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Correspondent Monday, 14 October, 2002, 15:52 GMT 16:52 UK
AIDS: A South African horror story
Men drinking
Allan Little

South Africa is in the grip of an unprecedented increase in the most despicable crime - baby rape. Allan Little reports for BBC Two's Correspondent on the devastating phenomenon and talks to the individuals involved in a case that shook the world.

Some surveys suggest that up to a third of South Africans believe in an ancient and bizarre "cure" for AIDS.

This "cure" involves having sex with a virgin in the belief that it will cleanse the body of venereal diseases like AIDS.

It was this belief which led to the rape of an eight-month-old baby called Tshepang in Louisvale, South Africa.

Wanda and Tshepang
Wanda will have some careful explaining to do in the future
In October 2001, "Wanda" a 16-year-old mother left Tshepang with her grandmother Poppie and went to a local bar.

Poppie, who was already drunk, put her to bed with Tshepang's four-year-old cousin and then fell asleep.

In the early hours of the morning, the grandmother woke and found that the baby had been raped.

Six arrested

Initially, the police detained six local men as suspects, but after four months, a DNA sample found at the scene of the crime eliminated them from the investigation.

David Potse - Panas
Panas refused to take an AIDS test
In July 2002, David Potse, otherwise known as "Panas", was convicted for Tshpang's rape and indecent assault.

The evidence was found in a match of DNA from semen found at the scene of the crime and from a testimony from Panas' girlfriend who had been with him and witnessed the rape.

The judge, who sentenced Panas to life imprisonment plus 18 years for indecent assault, said he deserved the death penalty had it still existed.

The six original suspects, later cleared of any involvement in the rape, made it clear how the myth has taken hold in elements of South African society.

Radio advice

Radio information is widely misinterpreted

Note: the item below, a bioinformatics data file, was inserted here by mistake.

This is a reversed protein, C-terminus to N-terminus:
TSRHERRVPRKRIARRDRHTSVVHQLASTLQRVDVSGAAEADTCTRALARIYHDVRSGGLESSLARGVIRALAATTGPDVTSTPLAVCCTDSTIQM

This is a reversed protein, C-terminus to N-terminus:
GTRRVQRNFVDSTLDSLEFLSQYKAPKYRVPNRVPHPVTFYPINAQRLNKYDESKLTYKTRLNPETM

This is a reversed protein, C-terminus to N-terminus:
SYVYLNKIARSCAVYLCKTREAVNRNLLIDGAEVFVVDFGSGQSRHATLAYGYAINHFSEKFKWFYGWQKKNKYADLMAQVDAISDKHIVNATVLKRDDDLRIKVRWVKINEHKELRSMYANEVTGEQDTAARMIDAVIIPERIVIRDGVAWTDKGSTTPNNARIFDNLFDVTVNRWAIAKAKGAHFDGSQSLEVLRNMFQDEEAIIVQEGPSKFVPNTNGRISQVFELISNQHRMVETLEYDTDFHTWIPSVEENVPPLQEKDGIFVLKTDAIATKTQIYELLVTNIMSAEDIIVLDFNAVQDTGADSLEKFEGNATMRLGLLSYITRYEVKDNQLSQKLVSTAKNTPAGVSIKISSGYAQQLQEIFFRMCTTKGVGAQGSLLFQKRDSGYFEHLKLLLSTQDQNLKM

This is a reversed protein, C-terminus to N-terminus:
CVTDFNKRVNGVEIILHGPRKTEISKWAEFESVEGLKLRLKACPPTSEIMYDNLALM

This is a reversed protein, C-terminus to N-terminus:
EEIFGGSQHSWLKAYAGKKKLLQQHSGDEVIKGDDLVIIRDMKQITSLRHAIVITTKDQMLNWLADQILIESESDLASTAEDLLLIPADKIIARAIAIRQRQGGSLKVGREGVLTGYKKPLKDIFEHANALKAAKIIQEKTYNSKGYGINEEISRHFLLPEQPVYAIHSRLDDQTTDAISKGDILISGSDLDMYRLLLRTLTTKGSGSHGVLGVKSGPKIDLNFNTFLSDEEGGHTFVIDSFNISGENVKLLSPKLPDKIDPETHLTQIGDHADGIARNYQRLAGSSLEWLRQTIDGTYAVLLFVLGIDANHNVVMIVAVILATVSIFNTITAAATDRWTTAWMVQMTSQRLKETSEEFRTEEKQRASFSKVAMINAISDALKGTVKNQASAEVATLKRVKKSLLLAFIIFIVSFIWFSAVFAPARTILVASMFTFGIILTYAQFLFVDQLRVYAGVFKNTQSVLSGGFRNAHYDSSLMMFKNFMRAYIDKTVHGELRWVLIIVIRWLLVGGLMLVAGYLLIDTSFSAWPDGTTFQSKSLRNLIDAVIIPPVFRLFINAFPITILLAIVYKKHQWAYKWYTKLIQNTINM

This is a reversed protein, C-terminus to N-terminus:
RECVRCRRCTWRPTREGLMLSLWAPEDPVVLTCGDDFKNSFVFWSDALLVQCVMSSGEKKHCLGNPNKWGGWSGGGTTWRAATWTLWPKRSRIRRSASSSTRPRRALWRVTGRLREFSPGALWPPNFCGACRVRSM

One of them revealed how local radio programmes are widely misinterpreted.

He told Correspondent: "A man listens to what's being said about the world - I heard about the small child and how the sickness goes away."

"It's said that if you are sick and have AIDS - you can rub the disease off on a baby," another added.

These comments are firm convictions for too many people in South Africa.

Prof Heinz Rode,  Red Cross Children's Hospital
Prof Heinz Rode: "People seek desperate ways of curing themselves"
Professor Heinz Rode, of the Red Cross Children's Hospital in Cape Town is clear where the problems lay.

He said: "The government policy precludes the free circulation of anti-retro viral drugs to people with the disease.

"As a result, people seek desperate ways of curing themselves. The reality is that witch doctors have spread the idea that if you have sex with a virgin, you can cure yourself of AIDS."

In a country with the world's highest incidence of rape, even baby rape victims are not allowed life saving anti-AIDS drugs.

To compound matters, there has been no government-backed information campaign about the devastation and reality of Aids.

With witch doctors still commanding a great deal of respect in South Africa there is widespread concern that the belief in this myth is putting every child in South Africa at risk.

AIDS : A South African Horror Story: Tuesday 15 October 2002 on BBC Two at 2320 BST
BBC Scotland Monday 21 October 2002 on BBC Two at 2320 BST

Reporter: Allan Little
Director: Cliff Bestall
Co-Director: Pearlie Joubert
Editor: Karen O'Connor
Deputy Editor: David Belton
Online Producer: Andrew Jeffrey

The original six suspects
An alarming South African myth
Isp. Marina van der Merwe
"She didn't make any sound -she couldn't even cry"
Grandmother Poppie
"I picked her up and took her into the light - there I could see she had been raped"
Prof Heinz Rode
"People seek alternative ways of curing themselves"

Key stories

Case studies




See also:

04 Apr 02 | Africa
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